Potting on has begun. This is the process where we take the small seedlings from the cell trays they were propagated in and pot them up into a larger container so they have enough room to grow and establish a vigorous root system. Not everything has to be potted up, some things like lettuce for example get transplanted right into the field from the tray. Yesterday we were working on Artichokes and will be again today. Kale will be next and then followed by anything that has at least one set of true leaves. Potting on buys us some time in a year like this when it's cold and wet and a bit harsh for transplants yet. Despite being cold, we have a hard time working the fields when it's as wet as it's been (ie: twice as wet as normal) We almost had a window this week until it rained a half inch the night before last. Back to square one. The fields are as wet now as I have ever seen at any time. Although potting up has it's benefits, there's a downside too and that's space. Every plug tray turns into at least three flats of 4" pots. If the greenhouse is already full of flats and you're tripling the volume where does it all go? You cant just put flats on the ground because the roots will grow right through the trays and also the slugs will get you, plus you want the plants elevated for the best light and maximum airflow. So we have benches built in the greenhouses, lots of benches. Basically we make benches out of just about anything we can. Eventually we run out of space and things have to go in the ground somewhere.
Wire worm control: Recently, we planted a row of potatoes in one of our greenhouse beds. Yesterday I did a ilittle sneek peek to see what was happening underground. Not much, the spuds were just starting to sprout but they are just filled with wire worms. Every one I pulled out had three or more worms sticking out of them. I don't know what to do. Let em go as a trap crop and just chuck em worm and all? Pull them out now and plant something else? I'm open to suggestions here folks, Your guess is as good as mine but I'm leaning torwards option two.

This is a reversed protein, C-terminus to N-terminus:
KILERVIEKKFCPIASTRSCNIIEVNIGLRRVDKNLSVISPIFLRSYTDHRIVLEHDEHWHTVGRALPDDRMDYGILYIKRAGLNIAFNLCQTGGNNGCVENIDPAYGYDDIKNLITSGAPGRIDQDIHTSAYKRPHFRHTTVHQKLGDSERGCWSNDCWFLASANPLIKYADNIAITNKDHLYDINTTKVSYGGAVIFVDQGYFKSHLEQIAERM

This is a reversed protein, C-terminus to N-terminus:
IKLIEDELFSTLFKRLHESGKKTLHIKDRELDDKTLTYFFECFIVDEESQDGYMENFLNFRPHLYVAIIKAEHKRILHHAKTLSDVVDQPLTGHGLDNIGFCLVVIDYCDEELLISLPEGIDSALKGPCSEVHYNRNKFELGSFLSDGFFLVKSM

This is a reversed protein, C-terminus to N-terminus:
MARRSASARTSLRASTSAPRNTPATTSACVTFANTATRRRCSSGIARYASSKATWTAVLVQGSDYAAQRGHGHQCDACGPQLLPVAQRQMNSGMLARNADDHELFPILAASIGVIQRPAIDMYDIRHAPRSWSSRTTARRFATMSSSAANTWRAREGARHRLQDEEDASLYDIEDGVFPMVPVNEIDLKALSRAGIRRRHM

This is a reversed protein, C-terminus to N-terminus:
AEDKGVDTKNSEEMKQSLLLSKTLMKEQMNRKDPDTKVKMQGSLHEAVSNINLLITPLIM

We also got the layout done on our new fencing project yesterday. Now I can put in the corner post's in and start banging in t stakes. The greenhouse is also coming along albeit slowly but it's so wet after all the rain it's easier to let it set for a few days before we get back in there. The clock is ticking. I'm going to have to hurry if I'm to get beds ready for tomatoes. Speaking of tomatoes, they are up in the flats and just thinking about setting true leaves. We'll be potting those on shortly as well.
I was able to beat the rain on Friday and run the rotovator through a large portion of the new field. I had plowed this field back in the fall. I tried discing it at first but got frustrated that it was going too slow and switched over to the tiller which was quick and effective. This is the first of many passes with the tractor. I would like to say this seems to be the way to go when breaking new ground. Plow in the fall and hit it with the tiller in the spring. It's fast and not as hard on the tiller as going directly into the tough sod.
We have plant starts for sell now and will be having our annual plant sale/open house in April. We'll check the weather before setting the date but most likely the third Saturday. Market is just 7 weeks away!